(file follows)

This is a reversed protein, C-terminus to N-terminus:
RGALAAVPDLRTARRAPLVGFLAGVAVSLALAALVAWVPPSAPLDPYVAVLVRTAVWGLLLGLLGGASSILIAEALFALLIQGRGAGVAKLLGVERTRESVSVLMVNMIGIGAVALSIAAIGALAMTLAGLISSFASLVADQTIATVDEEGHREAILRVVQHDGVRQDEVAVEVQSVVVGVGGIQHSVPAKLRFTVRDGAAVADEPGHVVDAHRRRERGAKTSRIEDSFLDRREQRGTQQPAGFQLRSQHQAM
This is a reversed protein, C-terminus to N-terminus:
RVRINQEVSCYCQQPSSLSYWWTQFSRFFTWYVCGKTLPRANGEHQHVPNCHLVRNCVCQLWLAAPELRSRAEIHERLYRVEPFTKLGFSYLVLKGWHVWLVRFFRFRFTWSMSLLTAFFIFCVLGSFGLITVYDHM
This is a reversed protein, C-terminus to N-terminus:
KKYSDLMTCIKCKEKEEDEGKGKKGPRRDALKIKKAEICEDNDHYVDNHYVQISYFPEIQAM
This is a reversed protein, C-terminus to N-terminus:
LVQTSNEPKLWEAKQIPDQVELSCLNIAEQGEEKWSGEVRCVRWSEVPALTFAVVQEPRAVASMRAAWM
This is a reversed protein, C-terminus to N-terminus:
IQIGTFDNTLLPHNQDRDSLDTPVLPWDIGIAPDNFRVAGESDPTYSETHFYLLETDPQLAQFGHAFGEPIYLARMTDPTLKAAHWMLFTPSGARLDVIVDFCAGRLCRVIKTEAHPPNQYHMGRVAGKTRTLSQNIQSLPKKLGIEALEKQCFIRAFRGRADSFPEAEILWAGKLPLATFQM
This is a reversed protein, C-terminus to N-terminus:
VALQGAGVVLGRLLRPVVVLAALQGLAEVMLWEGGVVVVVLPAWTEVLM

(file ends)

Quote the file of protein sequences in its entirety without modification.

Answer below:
This is a reversed protein, C-terminus to N-terminus:
RGALAAVPDLRTARRAPLVGFLAGVAVSLALAALVAWVPPSAPLDPYVAVLVRTAVWGLLLGLLGGASSILIAEALFALLIQGRGAGVAKLLGVERTRESVSVLMVNMIGIGAVALSIAAIGALAMTLAGLISSFASLVADQTIATVDEEGHREAILRVVQHDGVRQDEVAVEVQSVVVGVGGIQHSVPAKLRFTVRDGAAVADEPGHVVDAHRRRERGAKTSRIEDSFLDRREQRGTQQPAGFQLRSQHQAM
This is a reversed protein, C-terminus to N-terminus:
RVRINQEVSCYCQQPSSLSYWWTQFSRFFTWYVCGKTLPRANGEHQHVPNCHLVRNCVCQLWLAAPELRSRAEIHERLYRVEPFTKLGFSYLVLKGWHVWLVRFFRFRFTWSMSLLTAFFIFCVLGSFGLITVYDHM
This is a reversed protein, C-terminus to N-terminus:
KKYSDLMTCIKCKEKEEDEGKGKKGPRRDALKIKKAEICEDNDHYVDNHYVQISYFPEIQAM
This is a reversed protein, C-terminus to N-terminus:
LVQTSNEPKLWEAKQIPDQVELSCLNIAEQGEEKWSGEVRCVRWSEVPALTFAVVQEPRAVASMRAAWM
This is a reversed protein, C-terminus to N-terminus:
IQIGTFDNTLLPHNQDRDSLDTPVLPWDIGIAPDNFRVAGESDPTYSETHFYLLETDPQLAQFGHAFGEPIYLARMTDPTLKAAHWMLFTPSGARLDVIVDFCAGRLCRVIKTEAHPPNQYHMGRVAGKTRTLSQNIQSLPKKLGIEALEKQCFIRAFRGRADSFPEAEILWAGKLPLATFQM
This is a reversed protein, C-terminus to N-terminus:
VALQGAGVVLGRLLRPVVVLAALQGLAEVMLWEGGVVVVVLPAWTEVLM